Monday, May 3, 2010

Mexico Part 3 teaser

OK, I am sorry it has been a while before finishing the blog about our awesome trip to Mexico. I am in port right now, so instead of going too in-depth, I'm going to throw a whole bunch of pictures up with some captions, and assure you that we had a fantastic time! Without further ado....

Oaxaca - The Ruins

There is a lot of neat, ancient history in and around Oaxaca. The cool thing about the ruins here, they are not totally overrun by tourists like the Yucatan or many other places in Mexico and Central America we've been. Although now that the word is getting out, I will not be surprised if things change very soon.


Mitla is a small town in the valley that never really stopped living with the old Zapotec structures. You can't dig a hole in anybody's yard without finding artifacts, and the old structures butt right up against the currently-used ones. No jungle or massive agriculture overwhelmed this area as it has been continuously inhabited. As is common all over Mexico, when the conquistadors made it to this spot, they tore down the old temples and used the materials to build the town's new Catholic church. Out with the old, in with the new, whether you like it or not! They do like it now as they are mostly Catholic, but the people here also maintain their old language, many not even speaking Spanish, and are very proud of their ancestry. Here are some pictures of Mitla.

Here is the heart of the town, as in most Mexican towns, the Catholic church. As mentioned above, it is built with the stones of the Zapotec temple, a hard message to miss!

And here is the back of the church where you can see the thousand-years-old structures still built into the walls of the church. Unbelievable.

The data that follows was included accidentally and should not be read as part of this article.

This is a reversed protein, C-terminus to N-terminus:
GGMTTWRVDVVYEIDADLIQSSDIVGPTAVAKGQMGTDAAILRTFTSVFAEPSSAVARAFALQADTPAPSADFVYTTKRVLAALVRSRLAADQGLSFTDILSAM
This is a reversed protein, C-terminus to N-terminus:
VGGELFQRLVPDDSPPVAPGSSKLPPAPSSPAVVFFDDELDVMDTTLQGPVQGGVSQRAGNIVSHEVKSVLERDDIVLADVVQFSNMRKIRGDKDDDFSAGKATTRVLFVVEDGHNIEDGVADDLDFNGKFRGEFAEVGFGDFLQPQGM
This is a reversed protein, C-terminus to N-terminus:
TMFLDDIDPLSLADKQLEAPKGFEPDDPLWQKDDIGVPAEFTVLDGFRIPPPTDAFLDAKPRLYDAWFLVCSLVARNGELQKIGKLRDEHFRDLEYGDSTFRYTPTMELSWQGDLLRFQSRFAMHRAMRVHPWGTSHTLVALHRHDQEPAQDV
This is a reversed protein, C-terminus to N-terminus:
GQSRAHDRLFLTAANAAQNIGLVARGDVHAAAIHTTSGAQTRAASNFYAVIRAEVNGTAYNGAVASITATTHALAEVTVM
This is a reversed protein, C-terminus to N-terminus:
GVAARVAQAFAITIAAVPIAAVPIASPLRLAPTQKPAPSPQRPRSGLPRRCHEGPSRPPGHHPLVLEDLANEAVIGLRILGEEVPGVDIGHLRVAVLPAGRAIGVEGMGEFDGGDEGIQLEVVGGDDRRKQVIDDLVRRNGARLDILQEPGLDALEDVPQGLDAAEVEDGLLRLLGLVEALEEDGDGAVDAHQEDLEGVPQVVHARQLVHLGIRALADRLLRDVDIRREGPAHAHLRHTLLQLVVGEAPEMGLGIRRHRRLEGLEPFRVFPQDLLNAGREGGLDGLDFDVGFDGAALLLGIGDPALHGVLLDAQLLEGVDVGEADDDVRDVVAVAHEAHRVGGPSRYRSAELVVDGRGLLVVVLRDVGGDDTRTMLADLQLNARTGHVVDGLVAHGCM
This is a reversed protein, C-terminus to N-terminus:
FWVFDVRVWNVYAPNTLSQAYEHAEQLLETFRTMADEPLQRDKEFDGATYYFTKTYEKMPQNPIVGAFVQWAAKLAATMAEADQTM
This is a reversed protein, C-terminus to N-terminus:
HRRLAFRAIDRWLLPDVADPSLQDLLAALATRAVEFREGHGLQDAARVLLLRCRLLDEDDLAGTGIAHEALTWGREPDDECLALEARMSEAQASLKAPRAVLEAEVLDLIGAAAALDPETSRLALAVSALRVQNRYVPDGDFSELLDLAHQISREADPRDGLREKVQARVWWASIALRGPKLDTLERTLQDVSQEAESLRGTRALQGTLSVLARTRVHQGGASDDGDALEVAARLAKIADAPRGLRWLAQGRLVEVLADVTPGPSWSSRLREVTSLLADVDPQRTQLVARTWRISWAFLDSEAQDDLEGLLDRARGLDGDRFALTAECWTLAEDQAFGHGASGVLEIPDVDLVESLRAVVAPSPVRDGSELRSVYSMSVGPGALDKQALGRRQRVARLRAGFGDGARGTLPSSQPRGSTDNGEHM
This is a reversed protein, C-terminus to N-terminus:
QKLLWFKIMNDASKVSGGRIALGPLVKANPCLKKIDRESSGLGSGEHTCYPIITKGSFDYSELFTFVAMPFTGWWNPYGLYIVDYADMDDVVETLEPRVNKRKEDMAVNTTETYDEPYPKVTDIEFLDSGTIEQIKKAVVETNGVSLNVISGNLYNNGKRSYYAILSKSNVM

More of the site.

These patterns are unmistakably Mitla by design, and are found incorporated into modern Oaxaca folk art and tapetes, including one of ours. After visiting this site, then shopping for rugs, we shouted out in recognition "Mitla! Es Mitla, no?" Si. Yes. Unique to these particular people in this tiny town. Really fun.

And in these lesser known sites, you can climb right into the tombs! Awesome!

Monte Alban -

Monte Alban is the most significant site in Oaxaca. The site is impressive, sitting atop a mountain with panoramic views of the valley. They basically leveled the top, built these pyramids and structures, then the rest of the town and agriculture spread out down towards the valley in terraced hillsides, much like today (though the main town is on the valley floor, not the top of the mountains!)

Besides the awesome views and beautiful site, nobody is here! We went on a Sunday when it was free to all Mexicans, and there still weren't very many people there. Incredible. Absolutely incredible.

One Monte Alban structure.

The main site of Monte Alban

The valley as seen from Monte Alban

One of the great things about Monte Alban is the superb museum located in Oaxaca city. A lot of artifacts and art pieces excavated from the Monte Alban ruins are still there in the local museum. Incredible pieces of gold, an intricate jade-covered skull, old pottery etc. There is also a great exhibit about the excavation of the archeological site as well. We really enjoyed touring the ruins, and later in the week looking through the museum for a more full understanding of the significance of the site and it's history.

And we went to the beach. The beach in Oaxaca state was so nice, so perfect, that I refuse to tell you where it was, because then it will be overrun by high-rise gringo hotels and all the nice palapas will disappear. You will have to find your own beach, but this was ours:

Last but not least, we left the Oaxaca area for Cancun to meet up with Grant's sister and brother-in-law for more beach time on the Yucatan peninsula. I hate to give this section so little time, as it was the time of my life. We had such a great time, and it was really hard to leave. This was not so much a cultural experience, though we always strive to meet the locals, but was mainly a fantastic beach vacation. We spent a lot of time in Tulum, a nearby secluded bay, and at various cenotes. Cenotes are fresh water swimming holes (well, actually spiritual places) that are a result of the catastrophic meteor impact of the area. The meteor impact apparently knocked a bunch of holes into the limestone plateau of the penninsula. The resulting holes filled up with the rain water and the occasional underground river system. The cenotes are open, semi open, underground, and the type right next to the beach that feed into ocean. Very cool. I'll come back and speak more about this section, but for now, enjoy some pictures.

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